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The world’s most common cockroach is ‘a monster of our own creation,’ study finds

A new study into the evolutionary history of the most prevalent cockroach shows that it's "a monster of our own creation."

The German cockroach evolved alongside humans, and its only natural habitat is inside our buildings

Closeup of a brown cockroach perched on a rock

Despite its name, the German cockroach isn't from Germany. In fact, it's not really from anywhere.

Blattella germanica, the most prevalent species of cockroach on the planet, was named for specimens collected in Germany in the 1700s. But it's not native to any one country. Its only true home is inside our homes — and our workplaces, and our schools, etc.

In fact, according to a new study, its entire evolution is tied to human history.

"It's the most widespread, yuckiest pest we can think of inside — but it's a monster of our own creation," Edward Vargo, an urban entomologist at Texas A&M University, told As It Happens host Nil Köksal.

"It's basically everywhere in the world that has buildings, but there are no natural populations of this species that we can find in nature. So it's been a mystery as to where did these come from."

Vargo and his colleagues set out to solve that mystery. Their new study, published in the Proceedings of the National Academy of Sciences, details the surprisingly rapid and successful evolutionary history of the world's most common roach.

Our constant companion for millennia

By analyzing the genes of over 280 cockroaches from 17 countries and six continents, the researchers determined the German cockroach branched off from its closest wild relative — the Asian cockroach — about 2,100 years ago.

That makes it "a relatively new species in biological time," Vargo said.

"It became adapted to human built-environments and then completely lived inside of those buildings and then spread around through military conquests and commercial activity throughout the world."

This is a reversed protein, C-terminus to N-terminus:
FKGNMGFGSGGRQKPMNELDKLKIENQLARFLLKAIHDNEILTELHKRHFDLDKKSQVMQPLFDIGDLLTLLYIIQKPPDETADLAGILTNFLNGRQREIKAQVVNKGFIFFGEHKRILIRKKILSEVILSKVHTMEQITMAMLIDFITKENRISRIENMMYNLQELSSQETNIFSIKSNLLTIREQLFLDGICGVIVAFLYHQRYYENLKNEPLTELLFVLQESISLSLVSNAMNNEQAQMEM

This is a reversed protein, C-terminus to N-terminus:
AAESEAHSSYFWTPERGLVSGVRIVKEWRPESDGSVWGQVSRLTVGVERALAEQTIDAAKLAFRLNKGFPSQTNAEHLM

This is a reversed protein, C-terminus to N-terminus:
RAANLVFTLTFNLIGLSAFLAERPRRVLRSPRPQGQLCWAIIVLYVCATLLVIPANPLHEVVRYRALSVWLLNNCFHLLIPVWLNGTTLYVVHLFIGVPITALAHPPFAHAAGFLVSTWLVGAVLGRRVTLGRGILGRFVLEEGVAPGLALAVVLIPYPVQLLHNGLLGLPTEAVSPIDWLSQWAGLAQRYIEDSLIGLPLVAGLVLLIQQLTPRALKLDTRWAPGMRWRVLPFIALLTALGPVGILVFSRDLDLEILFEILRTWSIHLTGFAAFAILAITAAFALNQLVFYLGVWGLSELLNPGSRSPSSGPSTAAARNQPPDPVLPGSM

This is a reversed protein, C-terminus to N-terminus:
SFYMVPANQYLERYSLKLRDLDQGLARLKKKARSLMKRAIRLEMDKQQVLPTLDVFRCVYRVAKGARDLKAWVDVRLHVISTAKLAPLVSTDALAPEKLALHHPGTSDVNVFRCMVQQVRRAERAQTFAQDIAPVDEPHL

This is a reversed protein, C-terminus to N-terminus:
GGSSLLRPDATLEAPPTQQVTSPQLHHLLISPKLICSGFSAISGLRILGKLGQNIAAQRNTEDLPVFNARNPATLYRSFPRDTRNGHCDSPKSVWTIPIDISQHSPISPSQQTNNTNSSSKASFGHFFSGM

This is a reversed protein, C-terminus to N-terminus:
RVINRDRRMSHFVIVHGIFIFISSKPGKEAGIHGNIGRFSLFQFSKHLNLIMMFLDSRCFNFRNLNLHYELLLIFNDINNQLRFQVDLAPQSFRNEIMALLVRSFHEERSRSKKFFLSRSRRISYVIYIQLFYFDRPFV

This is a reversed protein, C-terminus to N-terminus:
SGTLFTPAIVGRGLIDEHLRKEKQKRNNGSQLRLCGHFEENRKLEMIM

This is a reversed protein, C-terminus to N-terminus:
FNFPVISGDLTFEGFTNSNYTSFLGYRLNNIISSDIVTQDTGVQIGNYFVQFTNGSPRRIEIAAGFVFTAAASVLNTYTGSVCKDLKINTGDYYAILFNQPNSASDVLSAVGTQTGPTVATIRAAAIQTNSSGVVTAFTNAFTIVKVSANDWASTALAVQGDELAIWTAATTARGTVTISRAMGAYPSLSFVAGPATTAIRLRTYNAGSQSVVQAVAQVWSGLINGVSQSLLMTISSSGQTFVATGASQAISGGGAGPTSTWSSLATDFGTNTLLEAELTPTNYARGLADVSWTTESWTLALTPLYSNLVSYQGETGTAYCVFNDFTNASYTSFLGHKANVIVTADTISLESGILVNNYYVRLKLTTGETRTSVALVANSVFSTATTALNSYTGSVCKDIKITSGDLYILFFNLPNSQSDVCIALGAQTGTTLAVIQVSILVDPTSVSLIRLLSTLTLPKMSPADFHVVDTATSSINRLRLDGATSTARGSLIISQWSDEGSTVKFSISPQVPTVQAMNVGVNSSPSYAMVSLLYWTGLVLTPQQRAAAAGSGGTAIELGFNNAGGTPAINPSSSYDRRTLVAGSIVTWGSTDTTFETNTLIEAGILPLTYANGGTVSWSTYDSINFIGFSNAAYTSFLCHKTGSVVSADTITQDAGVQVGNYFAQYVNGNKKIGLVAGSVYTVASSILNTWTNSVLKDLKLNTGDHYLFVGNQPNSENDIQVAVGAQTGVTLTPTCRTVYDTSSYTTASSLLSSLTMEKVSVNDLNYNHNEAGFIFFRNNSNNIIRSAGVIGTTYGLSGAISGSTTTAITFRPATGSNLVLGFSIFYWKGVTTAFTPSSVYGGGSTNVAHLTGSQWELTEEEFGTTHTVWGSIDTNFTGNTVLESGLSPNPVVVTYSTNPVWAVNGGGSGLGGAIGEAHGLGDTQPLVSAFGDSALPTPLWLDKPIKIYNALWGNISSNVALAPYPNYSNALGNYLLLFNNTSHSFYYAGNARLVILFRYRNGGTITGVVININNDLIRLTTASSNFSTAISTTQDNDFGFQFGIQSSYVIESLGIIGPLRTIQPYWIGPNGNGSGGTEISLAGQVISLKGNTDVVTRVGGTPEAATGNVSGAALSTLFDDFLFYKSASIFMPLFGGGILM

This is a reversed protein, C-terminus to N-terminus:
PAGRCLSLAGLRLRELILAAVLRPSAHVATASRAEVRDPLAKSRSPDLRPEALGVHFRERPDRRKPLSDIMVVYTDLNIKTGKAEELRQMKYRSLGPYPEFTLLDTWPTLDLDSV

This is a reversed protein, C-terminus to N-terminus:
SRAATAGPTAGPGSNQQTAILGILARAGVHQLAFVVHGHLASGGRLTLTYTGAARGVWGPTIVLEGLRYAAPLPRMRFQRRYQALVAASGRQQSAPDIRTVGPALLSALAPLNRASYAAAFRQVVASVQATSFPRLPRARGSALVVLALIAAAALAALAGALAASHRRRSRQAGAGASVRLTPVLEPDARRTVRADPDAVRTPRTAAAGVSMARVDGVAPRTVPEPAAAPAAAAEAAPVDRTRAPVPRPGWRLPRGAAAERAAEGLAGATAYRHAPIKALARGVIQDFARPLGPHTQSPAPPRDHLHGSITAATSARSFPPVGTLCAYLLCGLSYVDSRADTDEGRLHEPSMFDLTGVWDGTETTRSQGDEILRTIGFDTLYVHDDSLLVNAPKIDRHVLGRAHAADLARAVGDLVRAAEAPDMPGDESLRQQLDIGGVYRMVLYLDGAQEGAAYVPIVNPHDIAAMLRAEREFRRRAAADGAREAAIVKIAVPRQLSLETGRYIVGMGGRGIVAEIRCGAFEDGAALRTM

It likely spread out from southeast Asia alongside humans, the study notes, hitching rides with travelling armies, merchants and trade ships.

Smiling man with white hair and glasses

Essentially, everywhere humans have gone, the mighty cockroach has followed. And despite our best efforts, it's only getting mightier.

"They've spread very rapidly, and they developed resistance very quickly against almost all insecticides that are used against them," Vargo said.

Understanding their genes can help us fight them

Michael E. Scharf, a retired urban entomologist from the University of Florida, welcomed the research that sheds light on what he calls "one of the most important, and long-standing, invasive pests that we have."

"As the urban entomology field seeks to understand how fast insecticide resistance builds in German cockroach populations and spreads to new locations, this new knowledge provides insights into the adaptability of the roach genome that enables such rapid changes at a population level," he told CBC in an email.

Scharf, who is not involved in the research, says the next step would be "finding hotspots in the genome that give rise to mutations that cause insecticide resistance."

A cockroach specimen, labelled "Blattella germanica," pinned to a square piece of foam

In other words, understanding the roach's genes could help us keep them at bay.

That's Vargo's hope as well. Cockroaches, he says, are a huge public health concern. They contaminate food, they spread disease and they're a major trigger for asthma and allergies.

"The better we're able to control the populations and eliminate populations, especially from high-density housing [and] low-income housing areas, you know, the better wewill be able to suppress their public health effects," he said.

Vargo says the findings also show that humans aren't as separated from the natural world as we like to think.

"We're seeing urbanization occur at a rapid rate all around the world. There's enough indoor environment to be a major biome or ecological system," Vargo said.

"We don't know what's down the road as far as what species will be able to survive, and actually thrive, in these kinds of environments. So that's something I think we need to think about."

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